# Double cross product

1. Sep 22, 2015

### geoffrey159

1. The problem statement, all variables and given/known data
If $u,v,w\in\mathbb{R}^3$, show that $u\times(v\times w) = (u.w) v - (u.v) w$.

2. Relevant equations

3. The attempt at a solution
Since $u\times(v\times w)$, $v$ and $w$ are orthogonal to $v\times w$, these vectors are coplanar. Therefore, there must be reals $a,b$ such that $u\times(v\times w) = a v + b w$.
Then, $0 = u.(u\times(v\times w)) = a u.v + b u.w$ and $a = u.w$ and $b = - u.v$ work. But why not $a = -u.w$ and $b = u.v$ ? Thanks

2. Sep 22, 2015

### ehild

Write the vectors in Cartesian components and expand the double product.

3. Sep 22, 2015

### Ray Vickson

An alternative method is to write vectors as $/vec{v} = (v_1,v_2,v_3)$ for example, and use the so-called Levi-Civita symbol to express the cross-product:
$$(\vec{u} \times \vec{v}) _i = \sum_{j,k} \epsilon_{ijk} u_j v_k$$
Here the Levi-Civita symbol $\epsilon$ is
$$\epsilon_{ijk} = \begin{cases} +1 & \text{if} \:\; ijk \; \text{is an even permutation of} \: \; 123 \\ -1 & \text{if} \:\; ijk \; \text{is an odd permutation of} \:\; 123 \\ 0 & \text{otherwise} . \end{cases}$$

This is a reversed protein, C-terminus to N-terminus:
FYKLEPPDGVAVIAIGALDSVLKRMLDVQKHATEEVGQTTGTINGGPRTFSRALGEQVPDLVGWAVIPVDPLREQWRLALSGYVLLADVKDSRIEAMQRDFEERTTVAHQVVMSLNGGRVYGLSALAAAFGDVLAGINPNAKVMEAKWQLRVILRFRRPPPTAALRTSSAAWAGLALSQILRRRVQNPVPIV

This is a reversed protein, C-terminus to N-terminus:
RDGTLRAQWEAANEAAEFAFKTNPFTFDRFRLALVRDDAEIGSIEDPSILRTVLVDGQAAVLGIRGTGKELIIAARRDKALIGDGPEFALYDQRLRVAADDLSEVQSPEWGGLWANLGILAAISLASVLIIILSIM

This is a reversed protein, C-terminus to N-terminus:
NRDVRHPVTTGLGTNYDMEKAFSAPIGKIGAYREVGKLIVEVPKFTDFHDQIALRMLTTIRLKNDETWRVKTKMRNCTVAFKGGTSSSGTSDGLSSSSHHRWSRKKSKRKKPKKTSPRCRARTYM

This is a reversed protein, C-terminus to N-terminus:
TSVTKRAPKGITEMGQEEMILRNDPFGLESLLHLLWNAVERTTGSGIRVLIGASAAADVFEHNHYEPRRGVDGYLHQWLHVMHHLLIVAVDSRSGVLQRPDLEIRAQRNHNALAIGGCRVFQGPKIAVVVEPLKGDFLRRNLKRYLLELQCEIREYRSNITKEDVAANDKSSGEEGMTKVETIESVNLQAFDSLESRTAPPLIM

There are identities available for sums of products like $\sum_k \epsilon_{ijk} \epsilon_{klm}$ which would be the thing needed in the triple product. See, eg., http://www.ucl.ac.uk/~ucappgu/seminars/levi-civita.pdf or https://en.wikipedia.org/wiki/Levi-Civita_symbol .

4. Sep 23, 2015

### geoffrey159

Thank you for your answers, but is it possible to avoid lengthy calculations ?
In the OP, I am to the point where $(a,b) \in \{\pm (u.w, - u.v) \}$.
How should I decide for the sign ?

5. Sep 23, 2015

### Ray Vickson

Some detailed calculations are just unavoidable. However, if you pay attention to what I said in #3, that will lead to just about the shortest and most straightforward proof available. Besides, you have NOT reached the point where $(a,b) \in \{\pm (u.w, - u.v) \}$, because you had one relation between $a$ and $b$, and you said that your particular choice "works". However, in principle, there are infinitely many other choices of $a,b$ that also work for that single condition. Somehow, you need more conditions in order to pin down $a,b$ convincingly and uniquely.

Last edited: Sep 23, 2015
6. Sep 23, 2015

### geoffrey159

Oops you're right, I'm just at $\begin{pmatrix}a\\b\end{pmatrix} \in \mathbb{R} \begin{pmatrix}u.w \\ -u.v \end{pmatrix}$.
Thanks again, I will try your proof.